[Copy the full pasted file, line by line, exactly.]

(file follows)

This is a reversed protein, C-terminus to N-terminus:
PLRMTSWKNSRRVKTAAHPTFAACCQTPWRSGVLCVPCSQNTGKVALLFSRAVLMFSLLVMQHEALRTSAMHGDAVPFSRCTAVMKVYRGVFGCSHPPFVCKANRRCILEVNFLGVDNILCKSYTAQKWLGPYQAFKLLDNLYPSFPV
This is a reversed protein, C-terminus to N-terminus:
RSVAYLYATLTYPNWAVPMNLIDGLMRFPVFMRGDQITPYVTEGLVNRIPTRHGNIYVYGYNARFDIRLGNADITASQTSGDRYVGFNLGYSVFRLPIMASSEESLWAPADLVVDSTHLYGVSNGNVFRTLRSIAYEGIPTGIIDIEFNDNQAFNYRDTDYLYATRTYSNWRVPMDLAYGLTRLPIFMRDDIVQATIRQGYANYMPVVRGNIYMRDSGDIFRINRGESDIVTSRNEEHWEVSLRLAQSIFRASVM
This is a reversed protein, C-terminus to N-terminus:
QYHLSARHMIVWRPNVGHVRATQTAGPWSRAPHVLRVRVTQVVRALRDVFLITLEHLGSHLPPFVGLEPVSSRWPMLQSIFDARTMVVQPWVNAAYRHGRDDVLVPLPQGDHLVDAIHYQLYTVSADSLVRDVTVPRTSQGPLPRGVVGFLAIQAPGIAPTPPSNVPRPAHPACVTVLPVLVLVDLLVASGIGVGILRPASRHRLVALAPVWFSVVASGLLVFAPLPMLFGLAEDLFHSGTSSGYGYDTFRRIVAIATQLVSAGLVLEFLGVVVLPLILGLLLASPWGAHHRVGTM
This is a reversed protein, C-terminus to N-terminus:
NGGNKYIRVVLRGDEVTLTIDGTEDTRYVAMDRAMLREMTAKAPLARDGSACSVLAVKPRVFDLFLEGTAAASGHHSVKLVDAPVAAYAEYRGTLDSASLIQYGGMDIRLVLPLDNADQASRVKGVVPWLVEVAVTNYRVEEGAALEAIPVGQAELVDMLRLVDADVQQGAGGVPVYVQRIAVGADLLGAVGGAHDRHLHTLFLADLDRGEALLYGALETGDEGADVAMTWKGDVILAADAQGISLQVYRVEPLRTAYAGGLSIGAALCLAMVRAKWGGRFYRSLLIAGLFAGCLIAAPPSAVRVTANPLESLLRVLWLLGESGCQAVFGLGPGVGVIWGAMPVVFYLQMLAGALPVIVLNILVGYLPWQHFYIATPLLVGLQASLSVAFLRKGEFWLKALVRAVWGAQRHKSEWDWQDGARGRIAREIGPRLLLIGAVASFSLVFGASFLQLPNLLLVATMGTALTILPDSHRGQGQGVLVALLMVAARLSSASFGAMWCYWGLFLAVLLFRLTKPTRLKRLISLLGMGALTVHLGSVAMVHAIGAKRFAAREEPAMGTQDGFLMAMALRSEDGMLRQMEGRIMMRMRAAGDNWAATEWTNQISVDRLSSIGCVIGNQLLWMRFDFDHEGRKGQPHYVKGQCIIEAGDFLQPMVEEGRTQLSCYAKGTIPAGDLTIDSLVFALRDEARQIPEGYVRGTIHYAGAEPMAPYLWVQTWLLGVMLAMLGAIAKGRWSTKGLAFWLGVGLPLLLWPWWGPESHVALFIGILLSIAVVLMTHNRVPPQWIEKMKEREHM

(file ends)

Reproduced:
This is a reversed protein, C-terminus to N-terminus:
PLRMTSWKNSRRVKTAAHPTFAACCQTPWRSGVLCVPCSQNTGKVALLFSRAVLMFSLLVMQHEALRTSAMHGDAVPFSRCTAVMKVYRGVFGCSHPPFVCKANRRCILEVNFLGVDNILCKSYTAQKWLGPYQAFKLLDNLYPSFPV
This is a reversed protein, C-terminus to N-terminus:
RSVAYLYATLTYPNWAVPMNLIDGLMRFPVFMRGDQITPYVTEGLVNRIPTRHGNIYVYGYNARFDIRLGNADITASQTSGDRYVGFNLGYSVFRLPIMASSEESLWAPADLVVDSTHLYGVSNGNVFRTLRSIAYEGIPTGIIDIEFNDNQAFNYRDTDYLYATRTYSNWRVPMDLAYGLTRLPIFMRDDIVQATIRQGYANYMPVVRGNIYMRDSGDIFRINRGESDIVTSRNEEHWEVSLRLAQSIFRASVM
This is a reversed protein, C-terminus to N-terminus:
QYHLSARHMIVWRPNVGHVRATQTAGPWSRAPHVLRVRVTQVVRALRDVFLITLEHLGSHLPPFVGLEPVSSRWPMLQSIFDARTMVVQPWVNAAYRHGRDDVLVPLPQGDHLVDAIHYQLYTVSADSLVRDVTVPRTSQGPLPRGVVGFLAIQAPGIAPTPPSNVPRPAHPACVTVLPVLVLVDLLVASGIGVGILRPASRHRLVALAPVWFSVVASGLLVFAPLPMLFGLAEDLFHSGTSSGYGYDTFRRIVAIATQLVSAGLVLEFLGVVVLPLILGLLLASPWGAHHRVGTM
This is a reversed protein, C-terminus to N-terminus:
NGGNKYIRVVLRGDEVTLTIDGTEDTRYVAMDRAMLREMTAKAPLARDGSACSVLAVKPRVFDLFLEGTAAASGHHSVKLVDAPVAAYAEYRGTLDSASLIQYGGMDIRLVLPLDNADQASRVKGVVPWLVEVAVTNYRVEEGAALEAIPVGQAELVDMLRLVDADVQQGAGGVPVYVQRIAVGADLLGAVGGAHDRHLHTLFLADLDRGEALLYGALETGDEGADVAMTWKGDVILAADAQGISLQVYRVEPLRTAYAGGLSIGAALCLAMVRAKWGGRFYRSLLIAGLFAGCLIAAPPSAVRVTANPLESLLRVLWLLGESGCQAVFGLGPGVGVIWGAMPVVFYLQMLAGALPVIVLNILVGYLPWQHFYIATPLLVGLQASLSVAFLRKGEFWLKALVRAVWGAQRHKSEWDWQDGARGRIAREIGPRLLLIGAVASFSLVFGASFLQLPNLLLVATMGTALTILPDSHRGQGQGVLVALLMVAARLSSASFGAMWCYWGLFLAVLLFRLTKPTRLKRLISLLGMGALTVHLGSVAMVHAIGAKRFAAREEPAMGTQDGFLMAMALRSEDGMLRQMEGRIMMRMRAAGDNWAATEWTNQISVDRLSSIGCVIGNQLLWMRFDFDHEGRKGQPHYVKGQCIIEAGDFLQPMVEEGRTQLSCYAKGTIPAGDLTIDSLVFALRDEARQIPEGYVRGTIHYAGAEPMAPYLWVQTWLLGVMLAMLGAIAKGRWSTKGLAFWLGVGLPLLLWPWWGPESHVALFIGILLSIAVVLMTHNRVPPQWIEKMKEREHM